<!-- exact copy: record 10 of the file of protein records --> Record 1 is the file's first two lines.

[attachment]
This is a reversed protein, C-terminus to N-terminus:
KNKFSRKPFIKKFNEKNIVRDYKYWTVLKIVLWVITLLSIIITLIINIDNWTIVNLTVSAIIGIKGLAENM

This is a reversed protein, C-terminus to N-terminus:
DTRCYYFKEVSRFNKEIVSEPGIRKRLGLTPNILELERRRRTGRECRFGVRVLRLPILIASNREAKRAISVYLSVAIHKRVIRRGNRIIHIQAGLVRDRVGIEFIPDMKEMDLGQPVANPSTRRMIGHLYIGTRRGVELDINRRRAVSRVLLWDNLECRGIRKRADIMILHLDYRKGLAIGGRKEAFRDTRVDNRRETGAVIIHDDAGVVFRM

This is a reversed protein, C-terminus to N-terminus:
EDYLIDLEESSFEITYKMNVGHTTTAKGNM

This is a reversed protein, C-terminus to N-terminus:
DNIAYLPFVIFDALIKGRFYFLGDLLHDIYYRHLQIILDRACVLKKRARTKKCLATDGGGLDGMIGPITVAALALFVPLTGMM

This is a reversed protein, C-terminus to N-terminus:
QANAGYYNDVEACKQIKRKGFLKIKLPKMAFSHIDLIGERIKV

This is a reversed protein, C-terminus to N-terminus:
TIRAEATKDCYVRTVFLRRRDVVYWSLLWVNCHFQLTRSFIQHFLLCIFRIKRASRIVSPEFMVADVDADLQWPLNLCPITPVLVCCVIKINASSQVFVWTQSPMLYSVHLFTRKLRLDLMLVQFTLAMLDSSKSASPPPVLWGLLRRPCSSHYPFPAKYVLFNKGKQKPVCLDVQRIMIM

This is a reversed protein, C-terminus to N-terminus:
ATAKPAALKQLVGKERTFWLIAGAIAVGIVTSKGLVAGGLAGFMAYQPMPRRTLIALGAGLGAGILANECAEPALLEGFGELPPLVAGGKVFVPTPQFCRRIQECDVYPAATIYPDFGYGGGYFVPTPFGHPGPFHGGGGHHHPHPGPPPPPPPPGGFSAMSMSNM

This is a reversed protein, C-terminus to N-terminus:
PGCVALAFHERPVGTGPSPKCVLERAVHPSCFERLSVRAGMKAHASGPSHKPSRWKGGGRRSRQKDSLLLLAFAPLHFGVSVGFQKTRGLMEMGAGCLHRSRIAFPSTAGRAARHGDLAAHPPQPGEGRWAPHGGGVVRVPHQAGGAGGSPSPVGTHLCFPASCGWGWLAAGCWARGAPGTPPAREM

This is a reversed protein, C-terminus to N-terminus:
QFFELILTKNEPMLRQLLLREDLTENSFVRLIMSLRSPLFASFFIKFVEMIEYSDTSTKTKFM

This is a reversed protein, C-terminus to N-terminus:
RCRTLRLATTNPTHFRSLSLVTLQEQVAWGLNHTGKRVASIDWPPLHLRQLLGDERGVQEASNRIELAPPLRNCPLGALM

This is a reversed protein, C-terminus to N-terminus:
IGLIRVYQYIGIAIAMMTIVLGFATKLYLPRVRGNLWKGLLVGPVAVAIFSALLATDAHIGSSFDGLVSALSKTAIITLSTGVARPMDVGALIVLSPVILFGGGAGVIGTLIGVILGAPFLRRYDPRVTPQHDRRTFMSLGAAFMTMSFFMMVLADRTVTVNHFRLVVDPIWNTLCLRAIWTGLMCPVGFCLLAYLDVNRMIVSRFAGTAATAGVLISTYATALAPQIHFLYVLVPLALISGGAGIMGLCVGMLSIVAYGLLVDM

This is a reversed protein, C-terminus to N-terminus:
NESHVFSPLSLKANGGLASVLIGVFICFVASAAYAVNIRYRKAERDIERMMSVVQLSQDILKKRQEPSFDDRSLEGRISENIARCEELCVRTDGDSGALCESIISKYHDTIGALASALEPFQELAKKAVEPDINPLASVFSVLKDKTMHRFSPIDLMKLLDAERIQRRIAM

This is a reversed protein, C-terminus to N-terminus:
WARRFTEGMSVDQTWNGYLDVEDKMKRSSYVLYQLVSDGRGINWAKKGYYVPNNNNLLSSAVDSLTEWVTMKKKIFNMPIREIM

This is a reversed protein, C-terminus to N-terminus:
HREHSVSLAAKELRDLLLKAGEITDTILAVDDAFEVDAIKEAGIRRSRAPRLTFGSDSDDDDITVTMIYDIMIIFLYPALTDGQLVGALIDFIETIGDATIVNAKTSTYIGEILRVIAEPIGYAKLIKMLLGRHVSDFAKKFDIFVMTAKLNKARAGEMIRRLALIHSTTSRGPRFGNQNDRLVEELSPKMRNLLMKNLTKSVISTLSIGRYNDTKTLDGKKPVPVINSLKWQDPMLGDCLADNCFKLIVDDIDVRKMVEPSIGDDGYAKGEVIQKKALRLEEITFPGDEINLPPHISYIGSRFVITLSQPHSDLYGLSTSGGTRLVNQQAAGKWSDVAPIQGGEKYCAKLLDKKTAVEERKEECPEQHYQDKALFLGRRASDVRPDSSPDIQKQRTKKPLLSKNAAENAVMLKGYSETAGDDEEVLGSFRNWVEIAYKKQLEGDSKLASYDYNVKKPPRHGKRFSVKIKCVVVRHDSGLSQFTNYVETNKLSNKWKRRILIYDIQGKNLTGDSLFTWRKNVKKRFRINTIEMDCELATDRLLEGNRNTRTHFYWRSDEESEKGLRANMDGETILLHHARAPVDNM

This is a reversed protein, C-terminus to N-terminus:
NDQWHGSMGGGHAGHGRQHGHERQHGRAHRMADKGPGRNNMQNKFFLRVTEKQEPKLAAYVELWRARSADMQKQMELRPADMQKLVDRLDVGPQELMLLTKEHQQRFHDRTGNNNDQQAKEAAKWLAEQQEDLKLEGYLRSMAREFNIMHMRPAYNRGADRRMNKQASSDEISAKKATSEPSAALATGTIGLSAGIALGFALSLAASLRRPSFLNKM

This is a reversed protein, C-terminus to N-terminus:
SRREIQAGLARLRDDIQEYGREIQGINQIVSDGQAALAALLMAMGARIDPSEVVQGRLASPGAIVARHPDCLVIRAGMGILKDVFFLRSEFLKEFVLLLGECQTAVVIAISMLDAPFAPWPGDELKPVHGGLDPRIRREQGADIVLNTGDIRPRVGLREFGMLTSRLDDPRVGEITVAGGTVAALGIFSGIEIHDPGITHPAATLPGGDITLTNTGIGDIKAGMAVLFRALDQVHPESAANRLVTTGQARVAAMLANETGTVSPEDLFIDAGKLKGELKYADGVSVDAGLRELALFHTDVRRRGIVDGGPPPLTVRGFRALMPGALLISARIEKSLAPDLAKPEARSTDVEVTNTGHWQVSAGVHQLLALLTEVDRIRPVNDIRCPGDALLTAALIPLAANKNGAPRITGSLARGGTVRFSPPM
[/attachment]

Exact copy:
This is a reversed protein, C-terminus to N-terminus:
RCRTLRLATTNPTHFRSLSLVTLQEQVAWGLNHTGKRVASIDWPPLHLRQLLGDERGVQEASNRIELAPPLRNCPLGALM